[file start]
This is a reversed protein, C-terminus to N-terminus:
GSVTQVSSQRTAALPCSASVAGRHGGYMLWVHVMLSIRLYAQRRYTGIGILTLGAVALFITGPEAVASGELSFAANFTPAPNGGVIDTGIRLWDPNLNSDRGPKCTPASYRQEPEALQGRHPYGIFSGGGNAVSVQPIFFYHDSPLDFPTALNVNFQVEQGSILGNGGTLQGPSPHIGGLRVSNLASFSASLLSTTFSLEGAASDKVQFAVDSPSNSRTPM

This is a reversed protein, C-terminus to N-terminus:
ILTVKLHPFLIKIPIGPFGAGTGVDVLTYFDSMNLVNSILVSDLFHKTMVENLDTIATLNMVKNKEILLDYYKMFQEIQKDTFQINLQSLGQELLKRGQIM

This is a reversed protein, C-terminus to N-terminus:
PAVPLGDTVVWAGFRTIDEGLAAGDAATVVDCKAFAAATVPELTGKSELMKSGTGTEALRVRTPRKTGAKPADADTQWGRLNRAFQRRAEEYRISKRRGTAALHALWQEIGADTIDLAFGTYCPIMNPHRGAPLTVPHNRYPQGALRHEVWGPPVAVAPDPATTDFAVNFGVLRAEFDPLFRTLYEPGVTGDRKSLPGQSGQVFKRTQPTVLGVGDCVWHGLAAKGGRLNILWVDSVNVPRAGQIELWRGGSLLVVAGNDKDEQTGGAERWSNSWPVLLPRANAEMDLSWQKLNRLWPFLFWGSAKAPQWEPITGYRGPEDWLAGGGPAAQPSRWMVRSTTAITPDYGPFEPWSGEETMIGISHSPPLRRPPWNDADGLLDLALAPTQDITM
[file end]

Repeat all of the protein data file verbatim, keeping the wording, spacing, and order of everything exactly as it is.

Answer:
This is a reversed protein, C-terminus to N-terminus:
GSVTQVSSQRTAALPCSASVAGRHGGYMLWVHVMLSIRLYAQRRYTGIGILTLGAVALFITGPEAVASGELSFAANFTPAPNGGVIDTGIRLWDPNLNSDRGPKCTPASYRQEPEALQGRHPYGIFSGGGNAVSVQPIFFYHDSPLDFPTALNVNFQVEQGSILGNGGTLQGPSPHIGGLRVSNLASFSASLLSTTFSLEGAASDKVQFAVDSPSNSRTPM

This is a reversed protein, C-terminus to N-terminus:
ILTVKLHPFLIKIPIGPFGAGTGVDVLTYFDSMNLVNSILVSDLFHKTMVENLDTIATLNMVKNKEILLDYYKMFQEIQKDTFQINLQSLGQELLKRGQIM

This is a reversed protein, C-terminus to N-terminus:
PAVPLGDTVVWAGFRTIDEGLAAGDAATVVDCKAFAAATVPELTGKSELMKSGTGTEALRVRTPRKTGAKPADADTQWGRLNRAFQRRAEEYRISKRRGTAALHALWQEIGADTIDLAFGTYCPIMNPHRGAPLTVPHNRYPQGALRHEVWGPPVAVAPDPATTDFAVNFGVLRAEFDPLFRTLYEPGVTGDRKSLPGQSGQVFKRTQPTVLGVGDCVWHGLAAKGGRLNILWVDSVNVPRAGQIELWRGGSLLVVAGNDKDEQTGGAERWSNSWPVLLPRANAEMDLSWQKLNRLWPFLFWGSAKAPQWEPITGYRGPEDWLAGGGPAAQPSRWMVRSTTAITPDYGPFEPWSGEETMIGISHSPPLRRPPWNDADGLLDLALAPTQDITM